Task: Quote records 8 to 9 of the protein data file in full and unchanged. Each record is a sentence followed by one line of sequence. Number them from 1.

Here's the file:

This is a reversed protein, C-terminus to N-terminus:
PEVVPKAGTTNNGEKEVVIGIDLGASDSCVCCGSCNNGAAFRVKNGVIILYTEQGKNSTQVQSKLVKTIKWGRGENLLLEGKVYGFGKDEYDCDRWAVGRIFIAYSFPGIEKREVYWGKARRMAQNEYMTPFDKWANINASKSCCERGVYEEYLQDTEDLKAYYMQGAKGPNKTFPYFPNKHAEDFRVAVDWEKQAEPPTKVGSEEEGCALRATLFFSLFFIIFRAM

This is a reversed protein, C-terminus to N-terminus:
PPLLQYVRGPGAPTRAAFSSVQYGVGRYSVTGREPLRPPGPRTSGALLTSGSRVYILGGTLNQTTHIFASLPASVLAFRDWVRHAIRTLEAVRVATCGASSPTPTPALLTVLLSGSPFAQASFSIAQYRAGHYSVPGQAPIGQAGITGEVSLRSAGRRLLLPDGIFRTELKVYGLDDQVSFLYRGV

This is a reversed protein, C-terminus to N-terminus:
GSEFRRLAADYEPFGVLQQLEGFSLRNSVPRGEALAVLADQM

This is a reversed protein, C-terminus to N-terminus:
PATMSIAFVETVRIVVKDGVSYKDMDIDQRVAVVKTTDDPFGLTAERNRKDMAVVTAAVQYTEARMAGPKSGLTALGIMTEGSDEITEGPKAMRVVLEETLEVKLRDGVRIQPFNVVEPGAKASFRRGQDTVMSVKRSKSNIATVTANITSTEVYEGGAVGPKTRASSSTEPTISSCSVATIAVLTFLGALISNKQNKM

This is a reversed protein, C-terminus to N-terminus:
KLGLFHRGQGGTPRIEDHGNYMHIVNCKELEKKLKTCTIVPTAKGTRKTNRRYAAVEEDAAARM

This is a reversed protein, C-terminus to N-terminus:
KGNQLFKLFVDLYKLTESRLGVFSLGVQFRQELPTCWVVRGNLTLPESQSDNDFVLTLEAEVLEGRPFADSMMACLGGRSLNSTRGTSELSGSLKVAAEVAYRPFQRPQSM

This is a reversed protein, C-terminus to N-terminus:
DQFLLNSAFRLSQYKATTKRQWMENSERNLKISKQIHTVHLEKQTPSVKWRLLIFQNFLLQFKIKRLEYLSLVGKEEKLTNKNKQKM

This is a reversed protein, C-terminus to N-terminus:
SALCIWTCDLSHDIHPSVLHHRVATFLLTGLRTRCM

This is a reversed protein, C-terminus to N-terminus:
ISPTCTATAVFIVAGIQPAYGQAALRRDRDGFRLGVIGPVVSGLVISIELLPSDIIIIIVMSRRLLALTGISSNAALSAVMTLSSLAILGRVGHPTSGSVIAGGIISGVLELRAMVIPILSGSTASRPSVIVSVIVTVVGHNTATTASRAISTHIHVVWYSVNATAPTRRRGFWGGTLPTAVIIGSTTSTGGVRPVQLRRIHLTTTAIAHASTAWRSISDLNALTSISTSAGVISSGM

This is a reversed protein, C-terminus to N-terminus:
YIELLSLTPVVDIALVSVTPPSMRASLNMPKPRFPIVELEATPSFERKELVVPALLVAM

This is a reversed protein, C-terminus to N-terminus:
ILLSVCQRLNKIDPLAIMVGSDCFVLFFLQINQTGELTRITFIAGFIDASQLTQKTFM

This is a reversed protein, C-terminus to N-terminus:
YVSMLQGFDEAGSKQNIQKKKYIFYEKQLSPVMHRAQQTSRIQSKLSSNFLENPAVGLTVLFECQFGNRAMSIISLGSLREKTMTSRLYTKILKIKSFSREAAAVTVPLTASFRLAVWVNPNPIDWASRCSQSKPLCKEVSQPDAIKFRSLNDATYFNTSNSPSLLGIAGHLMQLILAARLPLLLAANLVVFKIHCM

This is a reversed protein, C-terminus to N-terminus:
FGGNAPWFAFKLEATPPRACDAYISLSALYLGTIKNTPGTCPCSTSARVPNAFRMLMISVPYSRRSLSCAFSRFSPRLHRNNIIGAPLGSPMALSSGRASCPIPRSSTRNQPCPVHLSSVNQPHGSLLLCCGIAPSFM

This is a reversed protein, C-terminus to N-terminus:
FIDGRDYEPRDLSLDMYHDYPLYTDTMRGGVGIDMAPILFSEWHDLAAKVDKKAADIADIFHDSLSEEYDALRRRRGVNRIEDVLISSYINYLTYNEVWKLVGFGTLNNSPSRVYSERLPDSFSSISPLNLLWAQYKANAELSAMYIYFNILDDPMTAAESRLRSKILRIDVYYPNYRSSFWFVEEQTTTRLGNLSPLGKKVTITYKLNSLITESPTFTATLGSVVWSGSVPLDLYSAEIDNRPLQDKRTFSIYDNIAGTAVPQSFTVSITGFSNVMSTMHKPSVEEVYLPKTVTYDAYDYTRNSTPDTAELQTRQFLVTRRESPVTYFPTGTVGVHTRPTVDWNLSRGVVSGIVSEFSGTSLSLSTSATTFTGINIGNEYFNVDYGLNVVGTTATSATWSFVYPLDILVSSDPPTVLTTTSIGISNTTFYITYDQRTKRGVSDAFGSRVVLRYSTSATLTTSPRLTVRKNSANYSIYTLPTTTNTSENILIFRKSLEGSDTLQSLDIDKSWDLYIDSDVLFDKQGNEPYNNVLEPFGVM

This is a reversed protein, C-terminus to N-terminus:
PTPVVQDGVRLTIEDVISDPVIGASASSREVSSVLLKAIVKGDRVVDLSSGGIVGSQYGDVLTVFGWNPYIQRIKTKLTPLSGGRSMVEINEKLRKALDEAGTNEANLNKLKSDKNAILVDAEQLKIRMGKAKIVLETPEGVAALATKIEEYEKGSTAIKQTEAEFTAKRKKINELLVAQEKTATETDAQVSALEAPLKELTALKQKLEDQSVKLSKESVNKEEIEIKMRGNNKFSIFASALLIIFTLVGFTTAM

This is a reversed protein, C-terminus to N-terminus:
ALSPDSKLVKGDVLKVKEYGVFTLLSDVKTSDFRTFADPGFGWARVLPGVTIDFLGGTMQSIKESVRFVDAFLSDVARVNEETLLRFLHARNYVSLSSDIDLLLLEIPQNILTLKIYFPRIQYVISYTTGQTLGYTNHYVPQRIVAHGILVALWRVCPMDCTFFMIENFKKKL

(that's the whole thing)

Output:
This is a reversed protein, C-terminus to N-terminus:
SALCIWTCDLSHDIHPSVLHHRVATFLLTGLRTRCM

This is a reversed protein, C-terminus to N-terminus:
ISPTCTATAVFIVAGIQPAYGQAALRRDRDGFRLGVIGPVVSGLVISIELLPSDIIIIIVMSRRLLALTGISSNAALSAVMTLSSLAILGRVGHPTSGSVIAGGIISGVLELRAMVIPILSGSTASRPSVIVSVIVTVVGHNTATTASRAISTHIHVVWYSVNATAPTRRRGFWGGTLPTAVIIGSTTSTGGVRPVQLRRIHLTTTAIAHASTAWRSISDLNALTSISTSAGVISSGM